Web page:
EMERGENCIES
May 15, 2019

Teen Suicide

Teen suicide rates are rising, particularly for girls. A team of researchers offers a picture of the problem and advice for parents.

Suicide attempts among teens have risen dramatically in the last decade. Only accidents and homicide cause more deaths of young people.

To get a clearer picture of this trend and help parents better understand the possibility of teen suicide, researchers reviewed suspected-suicide self-poisoning cases reported by U.S. poison centers from 2000 to 2018 for patients 10-24 years old.

What they found was a substantial increase in suicides by poisoning, starting in 2011. The increase was largest among children 10 to 18 years old and for girls.

Being direct is even more important if you see any warning signs of suicide.

“Suicide in children under 12 years of age is still rare, but suicidal thoughts and attempts in this younger age group do occur, as these data show,” explained John Ackerman, suicide prevention coordinator for the Center for Suicide Prevention and Research at Nationwide Children's Hospital, in a statement.

“…[I]t's important that parents and individuals who care for youth don't panic at these findings,” adds Ackerman, “but rather equip themselves with the tools to start important conversations and engage in prevention strategies, such as safe storage of medications and reducing access to lethal means.”

Many parents can't imagine their child attempting suicide and find the topic difficult to discuss. But children do not wear their thoughts on their sleeves, and it can be hard or even impossible to tell just what they are going through. The only way to find out is to start a conversation.

Ackerman recommends starting that conversation early. “There is no need to wait until there is a major crisis to talk about a plan to manage emotional distress. Actually, a good time to talk directly about suicide or mental health is when things are going well.” He recommends OnOurSleeves.org as a helpful starting point for parents looking for a way to begin.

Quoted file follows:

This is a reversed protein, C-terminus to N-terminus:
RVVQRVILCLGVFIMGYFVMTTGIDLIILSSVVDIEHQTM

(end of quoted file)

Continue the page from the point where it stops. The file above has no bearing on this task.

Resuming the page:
If you see any warning signs of suicide, be direct. It's important you ask your child if he or she has thought of harming him- or herself, the doctors and researchers at Ohio State University, Ohio's Nationwide Children's Hospital and the Central Ohio Poison Center involved in the study say.

If you or your child is having suicidal thoughts, immediate help is available. You can call the National Suicide Prevention Hotline at 1-800-273-TALK (8255) or you can reach the Crisis Text Line by texting "START" to 741-741. For help that includes actual physical contact with human beings, go immediately to your local emergency room.

For information on poisoning, or if you suspect that poisoning or a drug overdose has occurred, call the national Poison Help hotline at 1-800-222-1222.

The study is published in the Journal of Pediatrics.

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